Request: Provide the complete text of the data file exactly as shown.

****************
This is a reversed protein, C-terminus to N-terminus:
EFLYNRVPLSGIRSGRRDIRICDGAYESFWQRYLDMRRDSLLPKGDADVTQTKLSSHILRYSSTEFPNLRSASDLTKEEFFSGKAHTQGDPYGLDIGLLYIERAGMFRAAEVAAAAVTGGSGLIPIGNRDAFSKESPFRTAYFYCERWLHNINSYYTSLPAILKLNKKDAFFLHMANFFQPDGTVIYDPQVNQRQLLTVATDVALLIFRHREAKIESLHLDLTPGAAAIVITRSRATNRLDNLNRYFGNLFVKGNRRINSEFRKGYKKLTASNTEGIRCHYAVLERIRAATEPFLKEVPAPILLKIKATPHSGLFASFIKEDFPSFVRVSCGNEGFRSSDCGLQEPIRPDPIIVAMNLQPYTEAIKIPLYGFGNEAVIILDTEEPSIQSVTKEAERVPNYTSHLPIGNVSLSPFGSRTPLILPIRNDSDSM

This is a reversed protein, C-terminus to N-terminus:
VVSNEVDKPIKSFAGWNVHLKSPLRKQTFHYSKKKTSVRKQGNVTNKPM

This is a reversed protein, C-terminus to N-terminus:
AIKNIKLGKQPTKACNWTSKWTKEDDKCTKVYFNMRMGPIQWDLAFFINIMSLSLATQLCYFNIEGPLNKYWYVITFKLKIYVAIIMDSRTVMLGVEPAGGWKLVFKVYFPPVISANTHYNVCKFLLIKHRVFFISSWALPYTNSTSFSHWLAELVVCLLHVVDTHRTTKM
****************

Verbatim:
This is a reversed protein, C-terminus to N-terminus:
EFLYNRVPLSGIRSGRRDIRICDGAYESFWQRYLDMRRDSLLPKGDADVTQTKLSSHILRYSSTEFPNLRSASDLTKEEFFSGKAHTQGDPYGLDIGLLYIERAGMFRAAEVAAAAVTGGSGLIPIGNRDAFSKESPFRTAYFYCERWLHNINSYYTSLPAILKLNKKDAFFLHMANFFQPDGTVIYDPQVNQRQLLTVATDVALLIFRHREAKIESLHLDLTPGAAAIVITRSRATNRLDNLNRYFGNLFVKGNRRINSEFRKGYKKLTASNTEGIRCHYAVLERIRAATEPFLKEVPAPILLKIKATPHSGLFASFIKEDFPSFVRVSCGNEGFRSSDCGLQEPIRPDPIIVAMNLQPYTEAIKIPLYGFGNEAVIILDTEEPSIQSVTKEAERVPNYTSHLPIGNVSLSPFGSRTPLILPIRNDSDSM

This is a reversed protein, C-terminus to N-terminus:
VVSNEVDKPIKSFAGWNVHLKSPLRKQTFHYSKKKTSVRKQGNVTNKPM

This is a reversed protein, C-terminus to N-terminus:
AIKNIKLGKQPTKACNWTSKWTKEDDKCTKVYFNMRMGPIQWDLAFFINIMSLSLATQLCYFNIEGPLNKYWYVITFKLKIYVAIIMDSRTVMLGVEPAGGWKLVFKVYFPPVISANTHYNVCKFLLIKHRVFFISSWALPYTNSTSFSHWLAELVVCLLHVVDTHRTTKM